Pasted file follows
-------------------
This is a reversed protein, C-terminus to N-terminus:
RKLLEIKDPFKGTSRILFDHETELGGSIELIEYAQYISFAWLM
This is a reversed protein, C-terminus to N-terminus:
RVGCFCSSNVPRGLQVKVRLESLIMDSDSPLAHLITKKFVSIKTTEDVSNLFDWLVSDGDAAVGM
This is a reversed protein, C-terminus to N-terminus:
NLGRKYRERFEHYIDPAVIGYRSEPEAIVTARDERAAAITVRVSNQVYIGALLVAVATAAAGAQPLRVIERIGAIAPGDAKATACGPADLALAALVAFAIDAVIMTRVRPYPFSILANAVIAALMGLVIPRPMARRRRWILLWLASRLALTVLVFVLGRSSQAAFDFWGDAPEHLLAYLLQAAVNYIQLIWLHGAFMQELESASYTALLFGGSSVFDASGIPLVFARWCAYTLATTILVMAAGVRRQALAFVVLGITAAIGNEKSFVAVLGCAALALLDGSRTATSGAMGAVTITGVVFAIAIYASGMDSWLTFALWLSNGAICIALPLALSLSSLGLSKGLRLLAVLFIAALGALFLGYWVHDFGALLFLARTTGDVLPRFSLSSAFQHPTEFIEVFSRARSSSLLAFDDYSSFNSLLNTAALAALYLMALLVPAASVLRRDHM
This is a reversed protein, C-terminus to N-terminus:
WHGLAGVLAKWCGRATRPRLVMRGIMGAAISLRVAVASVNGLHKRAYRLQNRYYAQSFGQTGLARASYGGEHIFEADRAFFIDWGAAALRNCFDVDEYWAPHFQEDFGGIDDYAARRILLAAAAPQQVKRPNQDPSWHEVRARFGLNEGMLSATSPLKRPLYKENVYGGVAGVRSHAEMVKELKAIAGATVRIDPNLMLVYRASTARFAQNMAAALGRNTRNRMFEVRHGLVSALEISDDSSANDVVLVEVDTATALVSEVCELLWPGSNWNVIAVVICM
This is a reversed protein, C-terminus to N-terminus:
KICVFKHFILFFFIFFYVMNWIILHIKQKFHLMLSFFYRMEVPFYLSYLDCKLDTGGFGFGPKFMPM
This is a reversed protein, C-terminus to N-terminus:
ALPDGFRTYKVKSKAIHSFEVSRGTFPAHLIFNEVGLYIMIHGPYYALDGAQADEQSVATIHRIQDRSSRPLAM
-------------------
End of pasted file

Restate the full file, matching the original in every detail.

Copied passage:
This is a reversed protein, C-terminus to N-terminus:
RKLLEIKDPFKGTSRILFDHETELGGSIELIEYAQYISFAWLM
This is a reversed protein, C-terminus to N-terminus:
RVGCFCSSNVPRGLQVKVRLESLIMDSDSPLAHLITKKFVSIKTTEDVSNLFDWLVSDGDAAVGM
This is a reversed protein, C-terminus to N-terminus:
NLGRKYRERFEHYIDPAVIGYRSEPEAIVTARDERAAAITVRVSNQVYIGALLVAVATAAAGAQPLRVIERIGAIAPGDAKATACGPADLALAALVAFAIDAVIMTRVRPYPFSILANAVIAALMGLVIPRPMARRRRWILLWLASRLALTVLVFVLGRSSQAAFDFWGDAPEHLLAYLLQAAVNYIQLIWLHGAFMQELESASYTALLFGGSSVFDASGIPLVFARWCAYTLATTILVMAAGVRRQALAFVVLGITAAIGNEKSFVAVLGCAALALLDGSRTATSGAMGAVTITGVVFAIAIYASGMDSWLTFALWLSNGAICIALPLALSLSSLGLSKGLRLLAVLFIAALGALFLGYWVHDFGALLFLARTTGDVLPRFSLSSAFQHPTEFIEVFSRARSSSLLAFDDYSSFNSLLNTAALAALYLMALLVPAASVLRRDHM
This is a reversed protein, C-terminus to N-terminus:
WHGLAGVLAKWCGRATRPRLVMRGIMGAAISLRVAVASVNGLHKRAYRLQNRYYAQSFGQTGLARASYGGEHIFEADRAFFIDWGAAALRNCFDVDEYWAPHFQEDFGGIDDYAARRILLAAAAPQQVKRPNQDPSWHEVRARFGLNEGMLSATSPLKRPLYKENVYGGVAGVRSHAEMVKELKAIAGATVRIDPNLMLVYRASTARFAQNMAAALGRNTRNRMFEVRHGLVSALEISDDSSANDVVLVEVDTATALVSEVCELLWPGSNWNVIAVVICM
This is a reversed protein, C-terminus to N-terminus:
KICVFKHFILFFFIFFYVMNWIILHIKQKFHLMLSFFYRMEVPFYLSYLDCKLDTGGFGFGPKFMPM
This is a reversed protein, C-terminus to N-terminus:
ALPDGFRTYKVKSKAIHSFEVSRGTFPAHLIFNEVGLYIMIHGPYYALDGAQADEQSVATIHRIQDRSSRPLAM